Some of us spend far too much time in meetings. I’m not talking about the absolutely critical meetings. I’m talking about the fringe meetings that can sometimes consume far too much of our time.
We often think we are powerless to ward off meeting requests. After all, shunning our colleagues doesn’t feel very career-savvy. Yet you may have more influence than you think.
Thankfully, there are several things you can do to reduce your commitments (without sabotaging your career):
- Postpone – Let people know your calendar is full right now, but would be happy to meet next week or next month.
- Send someone else – If your colleague can sufficiently represent your input, there is no need for both of you to attend.
- Ask for an update – Ask them to send you an update after the meeting.
- Book shorter meetings – Suggest shorter meetings (e.g., 25 minutes or 45 minutes). Even better: start the meeting 5 minutes or 15 minutes after the hour so the meeting will naturally wrap up at the top of the hour. While longer strategy sessions are justified once in awhile, I tend to prefer shorter meetings with fewer agenda items. When a meeting tries to tackle too much, the temptation is to delay the next meeting to allow everyone to get the work done. This stalls progress and leads to redundant recaps at the next meeting.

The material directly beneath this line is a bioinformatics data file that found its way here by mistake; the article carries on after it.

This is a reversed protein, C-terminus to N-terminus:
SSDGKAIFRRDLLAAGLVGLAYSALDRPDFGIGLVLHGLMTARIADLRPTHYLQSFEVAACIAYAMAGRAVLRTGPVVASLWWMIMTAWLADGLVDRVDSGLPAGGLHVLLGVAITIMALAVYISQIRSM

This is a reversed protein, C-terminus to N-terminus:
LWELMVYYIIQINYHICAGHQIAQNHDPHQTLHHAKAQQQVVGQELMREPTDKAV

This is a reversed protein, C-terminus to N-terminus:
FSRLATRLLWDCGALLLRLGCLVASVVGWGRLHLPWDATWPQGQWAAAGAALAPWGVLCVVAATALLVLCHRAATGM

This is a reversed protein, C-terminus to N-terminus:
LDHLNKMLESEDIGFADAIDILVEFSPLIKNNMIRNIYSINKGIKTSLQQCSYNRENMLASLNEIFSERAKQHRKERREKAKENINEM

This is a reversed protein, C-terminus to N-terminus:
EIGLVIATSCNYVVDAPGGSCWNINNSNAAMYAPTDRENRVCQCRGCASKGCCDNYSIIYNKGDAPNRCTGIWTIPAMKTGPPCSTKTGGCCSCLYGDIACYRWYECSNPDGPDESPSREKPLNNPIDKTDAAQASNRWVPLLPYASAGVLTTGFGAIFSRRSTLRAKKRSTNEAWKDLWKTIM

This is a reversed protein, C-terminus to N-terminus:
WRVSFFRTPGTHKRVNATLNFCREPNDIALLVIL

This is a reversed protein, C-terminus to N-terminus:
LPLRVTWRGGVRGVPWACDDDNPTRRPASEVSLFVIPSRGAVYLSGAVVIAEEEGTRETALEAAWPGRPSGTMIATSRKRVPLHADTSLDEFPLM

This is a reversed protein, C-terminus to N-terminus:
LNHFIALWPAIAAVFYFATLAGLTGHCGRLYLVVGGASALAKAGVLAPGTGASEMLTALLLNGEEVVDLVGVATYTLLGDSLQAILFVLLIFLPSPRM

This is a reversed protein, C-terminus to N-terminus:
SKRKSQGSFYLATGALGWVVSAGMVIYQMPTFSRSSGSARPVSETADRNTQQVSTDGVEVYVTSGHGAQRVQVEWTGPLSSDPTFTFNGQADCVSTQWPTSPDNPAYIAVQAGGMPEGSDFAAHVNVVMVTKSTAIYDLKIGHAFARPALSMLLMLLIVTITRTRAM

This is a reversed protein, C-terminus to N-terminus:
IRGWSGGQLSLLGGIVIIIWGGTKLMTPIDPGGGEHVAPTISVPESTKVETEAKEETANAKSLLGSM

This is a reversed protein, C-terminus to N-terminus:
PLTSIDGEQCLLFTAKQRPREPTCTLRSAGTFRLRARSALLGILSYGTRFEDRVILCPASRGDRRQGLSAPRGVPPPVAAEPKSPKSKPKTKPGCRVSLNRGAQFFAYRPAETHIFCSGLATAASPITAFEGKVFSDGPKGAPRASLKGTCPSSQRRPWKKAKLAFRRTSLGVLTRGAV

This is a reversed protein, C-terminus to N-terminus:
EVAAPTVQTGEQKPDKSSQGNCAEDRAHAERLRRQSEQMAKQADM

- Reduce the frequency – If people are drifting off in the meetings, there might be too much time dedicated to updates.
- Give a partial yes – Let people know you can attend part of the meeting. Choose the last part of the meeting to resist the temptation to stay after your part is done.
- Block your time – block time for your own work before meetings fill up your calendar. Pay yourself first before other commitments absorb your time.
- Ask for an agenda – Make sure the meeting purpose justifies your contribution. If the meeting is not related to one of your top priorities, consider one of the above tactics.
- Focus your efforts – Streamline your projects and focus on top priorities. The less you are trying to tackle right now, the more progress you will make (and the less time you will spend in meetings). In the long run, this will help you get more done and make a bigger impact.
That sums up our suggestions for managing your meeting commitments. What else would you add to this list? What strategy works best for you?